Tell us a little bit about your research, what do you do? What do you enjoy most about your work?
I primarily research the cognitive and neuropsychiatric issues that people who have Parkinson’s disease may face as the disease progresses. Currently, I am developing an advanced MRI-derived model of brain ageing to track disease progression in Parkinson’s disease and I am working with Prof Simon Lewis at the University of Sydney to examine hallucinations in Parkinson’s disease.
There are many things I enjoy about my work but the thing I enjoy the most is getting to meet and talk with people who have Parkinson’s disease. They are the reason that I do the research that I do.
How did you get interested in (neuro)science?
I knew very little about neuroscience until I found myself taking a paper called biological psychology in the last year of my Bachelor’s degree at the University of Canterbury. This was my favourite paper from my undergrad degree and as a result led me to completing a PhD in neuropsychology. I found that the more I learnt about the brain and how it worked the more questions I had. This still keeps me interested and wanting to find out more about how our brains work, especially as we age and things start to deviate from what we would expect to see in a healthy ageing brain.
Which (female) scientist inspires you most? Who is your science icon?
This a tough question as I don’t have a ‘science icon’ but the women in science that I look up to are my colleagues who are excelling at their careers and successfully bring up families.
What were the greatest challenges you have faced as a female scientist? How have you overcome them?
I have been very fortunate in my career thus far to not have experienced any notable challenges simply because I am a female scientist. The main reason why I may not have faced as many challenges as other women scientists is because I studied psychology. Psychology is a female dominated area and therefore I think that I have benefited from the women who have gone before me and changed the culture within my field. However, I think as I move into a different stage of life where I may want to start a family it will become more challenging to plan this while still maintaining a competitive research career.
What needs to change to make things better for the next generation of women and girl scientists?
I think that over the past few years many of the challenges that women faced when they were beginning their career in science are no longer as much of an issue. I work in an exceptionally supportive environment where there are many great female and male scientists working collaboratively together. However, planning when to have a family is still a very real challenge as there is little job security as an early career researcher. Regardless of your gender you are constantly seeking soft grant money to support yourself and therefore as a woman if you decide to take a year away from work you may not be as competitive when applying for salary support compared to your male counterparts and/or be eligible for maternity leave.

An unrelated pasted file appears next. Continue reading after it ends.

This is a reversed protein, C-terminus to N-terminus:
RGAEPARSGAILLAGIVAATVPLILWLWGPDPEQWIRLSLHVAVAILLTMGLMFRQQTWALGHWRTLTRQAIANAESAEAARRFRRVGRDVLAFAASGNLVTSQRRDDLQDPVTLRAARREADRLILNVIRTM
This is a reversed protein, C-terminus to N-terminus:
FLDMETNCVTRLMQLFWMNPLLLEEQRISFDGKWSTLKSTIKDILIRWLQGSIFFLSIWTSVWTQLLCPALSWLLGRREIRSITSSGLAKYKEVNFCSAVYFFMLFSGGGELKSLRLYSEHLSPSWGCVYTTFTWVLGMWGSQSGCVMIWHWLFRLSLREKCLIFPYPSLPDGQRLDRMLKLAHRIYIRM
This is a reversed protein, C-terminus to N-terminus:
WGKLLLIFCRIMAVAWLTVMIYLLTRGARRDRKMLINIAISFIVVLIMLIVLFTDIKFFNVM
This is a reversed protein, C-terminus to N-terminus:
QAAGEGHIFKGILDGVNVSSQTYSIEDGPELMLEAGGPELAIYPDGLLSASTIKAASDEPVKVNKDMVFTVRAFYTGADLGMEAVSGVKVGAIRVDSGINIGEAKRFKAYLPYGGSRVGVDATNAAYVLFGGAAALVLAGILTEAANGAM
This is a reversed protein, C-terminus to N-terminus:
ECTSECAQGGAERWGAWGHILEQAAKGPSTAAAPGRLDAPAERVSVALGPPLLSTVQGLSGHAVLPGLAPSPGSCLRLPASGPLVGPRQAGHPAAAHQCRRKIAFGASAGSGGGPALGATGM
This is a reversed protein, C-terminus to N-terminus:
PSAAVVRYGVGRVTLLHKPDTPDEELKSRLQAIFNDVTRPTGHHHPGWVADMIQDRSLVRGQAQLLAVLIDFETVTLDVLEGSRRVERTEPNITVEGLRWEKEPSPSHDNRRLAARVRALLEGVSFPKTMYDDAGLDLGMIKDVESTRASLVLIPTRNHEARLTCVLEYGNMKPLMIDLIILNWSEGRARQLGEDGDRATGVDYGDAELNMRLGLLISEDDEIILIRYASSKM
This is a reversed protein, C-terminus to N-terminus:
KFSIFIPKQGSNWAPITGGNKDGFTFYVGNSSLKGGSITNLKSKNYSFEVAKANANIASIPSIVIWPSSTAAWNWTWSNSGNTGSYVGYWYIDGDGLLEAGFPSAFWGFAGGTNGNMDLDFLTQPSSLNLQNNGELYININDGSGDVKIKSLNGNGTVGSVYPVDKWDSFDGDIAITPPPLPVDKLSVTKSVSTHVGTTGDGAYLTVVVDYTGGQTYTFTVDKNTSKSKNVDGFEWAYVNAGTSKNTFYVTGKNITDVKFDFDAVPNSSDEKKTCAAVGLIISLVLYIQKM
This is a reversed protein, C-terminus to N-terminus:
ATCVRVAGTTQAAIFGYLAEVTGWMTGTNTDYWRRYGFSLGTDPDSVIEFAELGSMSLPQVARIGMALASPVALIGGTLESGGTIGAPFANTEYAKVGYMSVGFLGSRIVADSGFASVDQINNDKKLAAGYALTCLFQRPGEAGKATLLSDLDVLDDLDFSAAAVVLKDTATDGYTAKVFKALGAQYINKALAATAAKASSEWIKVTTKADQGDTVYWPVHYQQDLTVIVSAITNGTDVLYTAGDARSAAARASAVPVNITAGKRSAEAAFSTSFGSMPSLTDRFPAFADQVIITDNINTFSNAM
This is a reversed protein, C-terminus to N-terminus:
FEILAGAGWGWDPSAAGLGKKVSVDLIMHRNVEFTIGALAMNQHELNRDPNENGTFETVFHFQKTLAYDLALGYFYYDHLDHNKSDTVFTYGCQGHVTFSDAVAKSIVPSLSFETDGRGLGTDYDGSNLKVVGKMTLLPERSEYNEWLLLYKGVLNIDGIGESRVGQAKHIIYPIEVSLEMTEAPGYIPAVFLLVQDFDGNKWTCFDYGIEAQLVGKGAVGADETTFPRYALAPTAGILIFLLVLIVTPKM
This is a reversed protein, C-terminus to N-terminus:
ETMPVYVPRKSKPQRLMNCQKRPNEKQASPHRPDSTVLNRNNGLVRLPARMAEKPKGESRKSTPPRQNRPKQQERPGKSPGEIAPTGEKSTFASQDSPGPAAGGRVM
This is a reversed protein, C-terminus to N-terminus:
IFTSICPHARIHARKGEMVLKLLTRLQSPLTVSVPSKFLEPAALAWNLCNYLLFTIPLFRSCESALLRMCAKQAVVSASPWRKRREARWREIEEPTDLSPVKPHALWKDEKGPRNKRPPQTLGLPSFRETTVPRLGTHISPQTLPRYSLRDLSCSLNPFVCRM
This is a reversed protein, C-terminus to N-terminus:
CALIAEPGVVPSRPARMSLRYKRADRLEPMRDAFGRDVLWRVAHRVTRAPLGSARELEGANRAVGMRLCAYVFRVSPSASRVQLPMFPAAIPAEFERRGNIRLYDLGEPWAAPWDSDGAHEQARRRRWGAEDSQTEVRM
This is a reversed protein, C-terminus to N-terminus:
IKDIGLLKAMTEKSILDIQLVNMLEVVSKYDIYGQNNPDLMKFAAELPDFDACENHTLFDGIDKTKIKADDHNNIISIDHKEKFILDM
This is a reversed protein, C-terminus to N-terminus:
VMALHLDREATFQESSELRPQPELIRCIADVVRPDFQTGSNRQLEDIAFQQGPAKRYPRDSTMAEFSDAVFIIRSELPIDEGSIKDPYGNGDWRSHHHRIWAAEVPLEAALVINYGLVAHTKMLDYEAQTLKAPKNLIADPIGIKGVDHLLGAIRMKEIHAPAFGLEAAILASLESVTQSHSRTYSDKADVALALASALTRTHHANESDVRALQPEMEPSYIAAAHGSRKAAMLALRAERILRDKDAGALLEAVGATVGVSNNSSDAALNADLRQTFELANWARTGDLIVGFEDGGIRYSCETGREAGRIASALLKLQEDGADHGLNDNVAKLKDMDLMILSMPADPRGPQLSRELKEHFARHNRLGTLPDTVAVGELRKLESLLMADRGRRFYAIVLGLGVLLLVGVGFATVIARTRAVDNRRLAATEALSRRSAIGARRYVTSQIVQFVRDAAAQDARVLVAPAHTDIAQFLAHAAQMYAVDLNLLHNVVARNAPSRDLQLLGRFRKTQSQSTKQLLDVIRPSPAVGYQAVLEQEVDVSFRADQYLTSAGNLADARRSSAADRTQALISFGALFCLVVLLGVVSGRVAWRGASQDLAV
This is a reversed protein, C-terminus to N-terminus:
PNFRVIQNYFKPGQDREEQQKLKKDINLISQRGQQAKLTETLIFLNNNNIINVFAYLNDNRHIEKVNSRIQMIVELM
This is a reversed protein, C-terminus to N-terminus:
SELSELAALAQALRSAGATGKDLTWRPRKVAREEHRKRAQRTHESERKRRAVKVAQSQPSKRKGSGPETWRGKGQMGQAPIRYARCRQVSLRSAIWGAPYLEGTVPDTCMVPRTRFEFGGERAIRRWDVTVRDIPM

What advice would you give to young women and girls today?
Science is an incredibly rewarding area to work in, where there is always a new problem to try and solve. Just like any career though, science can be challenging at times and therefore it is important to work in an area that you are passionate about. My advice to any women or girl who is thinking about starting a career in science is to figure out what interests you and then talk to people about it. This may look like going to public talks or watching videos on youtube about science, health or our world to figure out what you are interested in. If you have found an area of science that interests you, pursue it. Nothing is ever easy and scientific research certainly has it’s ups and downs, but if you are working towards something that you are passionate about it will motivate you to keep on persevering when things seem impossible.
Dr Kyla Horne is a Brain Research New Zealand Postdoctoral Fellow at the University of Otago, Christchurch. She completed her PhD at the University of Canterbury.
Read about more inspiring neuroscientists in our Women in Science series.